Psychoanalytic theory, the theory that guides psychoanalysis, was first developed by Sigmund Freud. Psychoanalysis is a therapeutic treatment method founded in the study of the unconscious mind. Freud believed that people could be cured of any number of mental health issues by making conscious their unconscious thoughts and motivations, which provides insights into the root of the issue. The goal of is to release pent-up or repressed emotions and memories to lead the client to catharsis, or healing. Traditionally, psychoanalysis sessions will occur 4–5 times a week, with clients lying on a couch, and the therapist (or analyst) often sitting just behind and out of sight. The client will express their thoughts, dreams and fantasies, which the analyst will examine to help the client gain powerful insights. Think this approach might be right for you? Reach out to one of TherapyDen’s psychoanalytic experts today.

Meet the specialists

Carefully listening to the conflicts and desires hidden within your story, through which we can establish new ways for you to live and thrive.

— David Brown, Licensed Marriage & Family Therapist in San Francisco, CA

Why psychodynamic/analytic therapy? The here and now psychotherapy relationship opens a stunning window into past, present, and future; into the deep wisdom of the unconscious; and into a creative flexibility that brings more and more wholesomeness, freedom, intimacy, and flourishing of the soul. I have doctoral and postdoctoral training in various contemporary analytic approaches, and I practice from a liberatory, feminist, relational stance.

— Aleisa Myles, Psychologist in Media, PA

Psychoanalysis is an intense and life changing type of therapy that will help you get a deeper sense of who you are. Psychoanalysis will help you uncover and explore inner conflicts and coping mechanisms that are out of your awareness. This emotional knowledge will help create long- lasting personal transformation. Psychoanalysis requires a commitment of at least three sessions per week for a long term.

— Edgard Francisco Danielsen, Psychoanalyst in New York, NY

My style is warm & authentic. I take a non-directive stance, meaning that it’s important for me to allow enough space for different aspects of your internal experience to emerge. I will share my thoughts with you, especially when something feels important, but I won’t tell you what you should or shouldn’t do. Our sessions will instead open up a reflective space where we have the freedom & spontaneity to play with different perspectives & think together in ways that feel generative.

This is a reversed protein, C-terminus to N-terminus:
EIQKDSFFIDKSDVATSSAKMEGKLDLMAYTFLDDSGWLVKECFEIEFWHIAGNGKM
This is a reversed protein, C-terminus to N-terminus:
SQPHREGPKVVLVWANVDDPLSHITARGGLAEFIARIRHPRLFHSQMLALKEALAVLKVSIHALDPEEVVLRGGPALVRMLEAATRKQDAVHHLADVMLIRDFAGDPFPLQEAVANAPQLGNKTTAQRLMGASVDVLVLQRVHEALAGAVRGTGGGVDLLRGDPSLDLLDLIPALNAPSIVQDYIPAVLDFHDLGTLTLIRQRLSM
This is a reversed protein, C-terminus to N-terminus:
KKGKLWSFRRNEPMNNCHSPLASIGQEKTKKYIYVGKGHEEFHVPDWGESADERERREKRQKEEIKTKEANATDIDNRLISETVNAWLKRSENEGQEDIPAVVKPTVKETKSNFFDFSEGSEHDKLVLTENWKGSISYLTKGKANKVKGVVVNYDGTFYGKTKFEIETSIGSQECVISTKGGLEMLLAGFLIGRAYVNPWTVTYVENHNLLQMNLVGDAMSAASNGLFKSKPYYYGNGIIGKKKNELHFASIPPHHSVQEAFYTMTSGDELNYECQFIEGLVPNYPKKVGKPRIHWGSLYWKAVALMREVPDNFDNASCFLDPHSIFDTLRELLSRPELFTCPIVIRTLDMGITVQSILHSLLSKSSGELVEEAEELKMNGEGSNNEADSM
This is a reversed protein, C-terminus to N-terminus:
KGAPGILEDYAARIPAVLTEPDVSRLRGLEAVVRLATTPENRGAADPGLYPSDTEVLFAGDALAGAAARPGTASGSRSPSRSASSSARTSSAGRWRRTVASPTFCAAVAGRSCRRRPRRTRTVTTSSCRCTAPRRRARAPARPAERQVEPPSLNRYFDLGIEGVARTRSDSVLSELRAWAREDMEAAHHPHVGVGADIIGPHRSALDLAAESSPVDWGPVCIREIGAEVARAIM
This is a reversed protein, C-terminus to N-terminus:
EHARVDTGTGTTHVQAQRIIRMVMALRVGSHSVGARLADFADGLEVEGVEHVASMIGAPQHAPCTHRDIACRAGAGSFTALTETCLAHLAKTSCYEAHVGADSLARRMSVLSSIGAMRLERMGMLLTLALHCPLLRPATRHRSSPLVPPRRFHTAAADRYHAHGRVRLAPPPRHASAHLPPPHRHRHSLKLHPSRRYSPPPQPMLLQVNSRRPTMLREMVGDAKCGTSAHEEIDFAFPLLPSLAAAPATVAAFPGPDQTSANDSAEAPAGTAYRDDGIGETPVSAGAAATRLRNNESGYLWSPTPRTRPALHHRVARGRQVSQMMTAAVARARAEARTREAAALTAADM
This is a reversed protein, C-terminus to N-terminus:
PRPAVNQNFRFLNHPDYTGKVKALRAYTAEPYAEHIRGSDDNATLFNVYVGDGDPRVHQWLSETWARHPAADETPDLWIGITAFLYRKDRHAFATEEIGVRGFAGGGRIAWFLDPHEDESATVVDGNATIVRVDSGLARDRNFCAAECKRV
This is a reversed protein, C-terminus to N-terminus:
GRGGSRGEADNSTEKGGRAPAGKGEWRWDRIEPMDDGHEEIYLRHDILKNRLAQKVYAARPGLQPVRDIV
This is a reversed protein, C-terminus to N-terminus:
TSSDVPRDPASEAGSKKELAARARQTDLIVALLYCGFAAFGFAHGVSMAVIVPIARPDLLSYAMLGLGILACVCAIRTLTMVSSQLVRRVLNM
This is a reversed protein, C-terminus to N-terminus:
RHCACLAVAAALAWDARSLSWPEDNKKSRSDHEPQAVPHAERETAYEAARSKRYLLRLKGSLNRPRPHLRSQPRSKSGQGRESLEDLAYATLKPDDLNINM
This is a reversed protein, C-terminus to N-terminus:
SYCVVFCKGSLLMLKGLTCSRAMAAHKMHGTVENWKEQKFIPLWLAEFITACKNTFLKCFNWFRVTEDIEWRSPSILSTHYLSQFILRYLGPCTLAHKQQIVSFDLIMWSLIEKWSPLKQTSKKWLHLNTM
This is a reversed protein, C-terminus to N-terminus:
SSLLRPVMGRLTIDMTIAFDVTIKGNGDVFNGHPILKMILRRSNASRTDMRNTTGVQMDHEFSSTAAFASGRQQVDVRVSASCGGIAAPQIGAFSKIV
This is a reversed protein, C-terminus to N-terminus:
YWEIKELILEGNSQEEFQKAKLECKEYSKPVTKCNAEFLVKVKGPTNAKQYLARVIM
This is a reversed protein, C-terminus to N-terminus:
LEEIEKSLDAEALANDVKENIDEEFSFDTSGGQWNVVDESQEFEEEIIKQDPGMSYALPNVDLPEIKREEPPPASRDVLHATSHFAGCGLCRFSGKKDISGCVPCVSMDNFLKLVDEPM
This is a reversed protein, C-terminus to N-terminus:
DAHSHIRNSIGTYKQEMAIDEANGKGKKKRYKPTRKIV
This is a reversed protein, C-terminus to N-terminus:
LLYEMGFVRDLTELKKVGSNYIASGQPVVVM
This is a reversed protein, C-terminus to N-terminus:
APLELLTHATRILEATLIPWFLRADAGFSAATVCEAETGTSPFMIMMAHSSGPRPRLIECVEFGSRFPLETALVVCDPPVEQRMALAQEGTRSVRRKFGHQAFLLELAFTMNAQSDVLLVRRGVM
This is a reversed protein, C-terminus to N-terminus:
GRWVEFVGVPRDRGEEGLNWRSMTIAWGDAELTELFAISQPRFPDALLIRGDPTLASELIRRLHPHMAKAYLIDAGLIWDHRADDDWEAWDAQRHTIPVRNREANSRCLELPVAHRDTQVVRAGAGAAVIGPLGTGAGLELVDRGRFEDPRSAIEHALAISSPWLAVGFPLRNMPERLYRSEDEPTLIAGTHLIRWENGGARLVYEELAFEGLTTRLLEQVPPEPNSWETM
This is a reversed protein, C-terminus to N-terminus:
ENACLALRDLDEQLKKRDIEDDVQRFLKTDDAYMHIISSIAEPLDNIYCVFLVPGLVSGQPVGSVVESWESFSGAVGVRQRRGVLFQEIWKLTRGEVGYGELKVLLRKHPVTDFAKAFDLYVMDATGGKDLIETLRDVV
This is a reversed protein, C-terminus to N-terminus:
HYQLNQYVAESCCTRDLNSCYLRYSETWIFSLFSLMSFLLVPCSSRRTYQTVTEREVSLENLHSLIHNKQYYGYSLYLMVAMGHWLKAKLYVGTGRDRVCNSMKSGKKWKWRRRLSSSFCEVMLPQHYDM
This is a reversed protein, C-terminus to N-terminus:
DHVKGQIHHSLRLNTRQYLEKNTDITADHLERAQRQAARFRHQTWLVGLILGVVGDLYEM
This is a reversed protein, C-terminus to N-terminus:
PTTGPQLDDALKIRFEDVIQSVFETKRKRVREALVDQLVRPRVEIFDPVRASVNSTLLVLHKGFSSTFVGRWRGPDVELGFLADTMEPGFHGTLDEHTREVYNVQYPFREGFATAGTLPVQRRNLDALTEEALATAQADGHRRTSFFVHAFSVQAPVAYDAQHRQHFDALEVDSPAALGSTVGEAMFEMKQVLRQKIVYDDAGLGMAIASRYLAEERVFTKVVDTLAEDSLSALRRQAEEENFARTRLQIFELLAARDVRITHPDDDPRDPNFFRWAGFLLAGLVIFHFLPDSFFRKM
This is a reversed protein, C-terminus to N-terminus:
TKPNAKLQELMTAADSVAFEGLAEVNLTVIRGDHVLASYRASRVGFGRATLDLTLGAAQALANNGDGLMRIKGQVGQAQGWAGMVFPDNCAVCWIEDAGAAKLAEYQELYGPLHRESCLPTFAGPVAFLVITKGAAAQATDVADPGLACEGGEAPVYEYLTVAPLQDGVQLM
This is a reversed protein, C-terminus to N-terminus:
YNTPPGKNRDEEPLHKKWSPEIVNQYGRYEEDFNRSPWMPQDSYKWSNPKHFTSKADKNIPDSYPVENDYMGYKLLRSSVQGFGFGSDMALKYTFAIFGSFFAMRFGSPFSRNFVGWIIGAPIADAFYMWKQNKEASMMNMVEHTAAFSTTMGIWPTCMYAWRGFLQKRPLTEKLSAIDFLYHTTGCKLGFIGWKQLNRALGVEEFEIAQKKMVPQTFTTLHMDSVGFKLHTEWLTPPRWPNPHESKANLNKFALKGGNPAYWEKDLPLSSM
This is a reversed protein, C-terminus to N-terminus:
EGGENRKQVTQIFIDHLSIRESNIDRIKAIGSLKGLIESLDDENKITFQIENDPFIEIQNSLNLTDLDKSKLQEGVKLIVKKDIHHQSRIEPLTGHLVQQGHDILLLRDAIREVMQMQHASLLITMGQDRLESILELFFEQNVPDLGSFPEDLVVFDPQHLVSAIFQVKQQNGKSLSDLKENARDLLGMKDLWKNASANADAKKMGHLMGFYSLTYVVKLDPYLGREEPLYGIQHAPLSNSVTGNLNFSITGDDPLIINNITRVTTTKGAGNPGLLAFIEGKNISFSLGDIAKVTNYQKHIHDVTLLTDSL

— Katie Flach, Licensed Marriage & Family Therapist in San Jose, CA

Psychoanalytic therapy provides the client with a safe and warm space to express their deepest thoughts without judgment. I create a space that is open and curious in order to reveal hidden or unconscious memories and emotions that may be inhibiting growth.

— Cara Weingarten, Registered Mental Health Counselor Intern in Boca Raton, FL

Currently a psychoanalytic candidate at the San Diego Psychoanalytic Center and in my own psychoanalysis.

— Konul Surofchy, Psychotherapist in San Diego, CA

This is my primary modality, and my training in this area includes dozens of shorter-term classes at San Francisco Center for Psychoanalysis, completion of of their six month case conference, enrollment in their two year Psychoanalytic Psychotherapy Training Program (now in year two), ongoing individual consultation and supervision under a number of prominent therapists and analysts in the psychoanalytic community, including Beth Steinberg, and participation in countless lectures and seminars.

— Kylie Svenson, Associate Clinical Social Worker in San Francisco, CA

I have received three years of specialized clinical training in psychoanalytic psychotherapy. As a skilled and intuitive clinician, I have been trained to listen for unconscious material that is causing internal conflicts (often leading to depression or anxiety), distorting perspectives, blocking growth and development, and interfering with relationships. With compassion and insight we will work to remove those barriers that are keeping you from living the life you desire.

— C.J. Sanders, Licensed Marriage & Family Therapist Intern in Portland, OR

I approach therapy through a Contemporary Psychoanalytic Lens to understand what is being communicated through one's behaviors and understand how past experiences influence current relationships. As we form a relationship, I have found individuals develop stronger insight, aiding with a deeper understanding of self, and experiencing more lasting and sustainable relief.

— Jon Soileau, Licensed Professional Counselor in Kansas City, MO

I work in a psychoanalytically-oriented group practice and am a fellow at the Chicago Center for Psychoanalysis and Psychotherapy.

— Olivia Smith, Psychotherapist in Chicago, IL

This perspective has to do with how you manage conflicts between desires and fears, how the resulting anxiety emerges, and how you cope with that. I have a one-year certificate in psychoanalytic psychotherapy. I borrow from several analytic traditions. After all, this perspective has been developing and expanding for decades, and many approaches in therapy owe it a debt.

— Christopher Michael, Clinical Psychologist in Claremont, CA